Documentary ‘Hold Your Fire’ Wins Library of Congress Lavine/Ken Burns Prize

Documentary 'Hold Your Fire' wins Library of Congress Lavine/Ken Burns Prize Hold Your Fire Film

Documentary Hold Your Fire directed by Stefan Forbes (Boogie Man, The Lee Atwater Story) has nabbed the second annual Library of Congress Lavine/Ken Burns Prize for Film, a $200,000 finishing grant for a filmmaker who uses original research and compelling narrative to tell stories that touch on an aspect of American history.

Produced by Amir Soltani and Tia Wou, the feature-length doc explores the longest hostage siege in NYPD history in1973 at a Brooklyn sporting goods store and how Harvey Schlossberg, an officer with a doctorate in psychology, averted a bloodbath.

In the incident, four young Black men stealing guns for self-defense were cornered by police. A violent gun battle ensued and soon a police officer lay dead in the freezing rain. Hundreds of officers poured into Williamsburg intent on carrying out then standard NYPD operating procedure: issue an ultimatum, then assault the store with deadly force despite hostages being trapped inside.

Schlossberg, who had previously been tasked with finding a solution to tragic hostage crises at Attica and the Munich Olympics, used communication and de-escalation, a practice that put him at odds with powerful NYPD superiors but gave rise to modern hostage negotiation.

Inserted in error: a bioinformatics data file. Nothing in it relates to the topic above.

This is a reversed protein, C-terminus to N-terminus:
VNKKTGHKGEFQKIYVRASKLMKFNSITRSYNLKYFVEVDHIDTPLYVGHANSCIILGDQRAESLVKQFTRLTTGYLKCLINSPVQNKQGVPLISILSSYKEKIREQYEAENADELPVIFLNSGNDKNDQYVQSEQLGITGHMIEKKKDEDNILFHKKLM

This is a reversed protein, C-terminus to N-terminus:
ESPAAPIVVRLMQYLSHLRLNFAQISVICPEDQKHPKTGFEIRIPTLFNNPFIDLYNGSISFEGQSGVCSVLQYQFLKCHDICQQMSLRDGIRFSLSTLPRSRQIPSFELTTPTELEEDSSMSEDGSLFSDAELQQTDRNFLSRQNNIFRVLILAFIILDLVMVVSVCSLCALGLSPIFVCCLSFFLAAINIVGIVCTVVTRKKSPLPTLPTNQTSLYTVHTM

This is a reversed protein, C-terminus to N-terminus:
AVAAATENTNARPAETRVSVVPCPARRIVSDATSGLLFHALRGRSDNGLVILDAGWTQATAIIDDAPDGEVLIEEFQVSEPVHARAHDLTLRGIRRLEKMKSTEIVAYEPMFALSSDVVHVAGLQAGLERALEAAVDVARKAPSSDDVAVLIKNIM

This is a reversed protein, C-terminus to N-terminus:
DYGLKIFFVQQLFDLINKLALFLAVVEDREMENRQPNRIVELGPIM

Production began in 2014. Former New York Police Commissioner William Bratton was instrumental in granting the filmmakers unusually open access to NYPD personnel and materials.

The film was chosen out of a hundred and fifty-one submissions by a panel of academics and filmmakers, including and Elizabeth Coffman, whose documentary Flannery won the inaugural prize last year.

The award will be presented in a virtual ceremony today that includes Ken Burns, Wynton Marsalis and Librarian of Congress, Dr. Carla Hayden, in a conversation about the power of storytelling and collective history.

Hold Your Fire is an extraordinary examination of policing in America,” said Burns. “As we find ourselves in the midst of reexamining the relationship between police and communities of color, this film resurfaces a critical moment in that history.”

Philanthropists Jeannie and Jonathan Lavine through their Crimson Lion/Lavine Family Foundation, provided the prize’s funding through nonprofit The Better Angels Society.

“In a year that has been so challenging for independent filmmakers, we are thrilled to see that so many of them are still looking to history for inspiration, and creating enduring works of art with yesterday’s footage, photos and songs,” the Lavines said.

The Better Angels Society provided a handful of finalists with additional cash awards of $50,000 and $25,000. The organization also unveiled a new annual mentorship for five filmmakers “whose work explores inclusive stories in American history.” The Lavines have endowed that program with $1 million.

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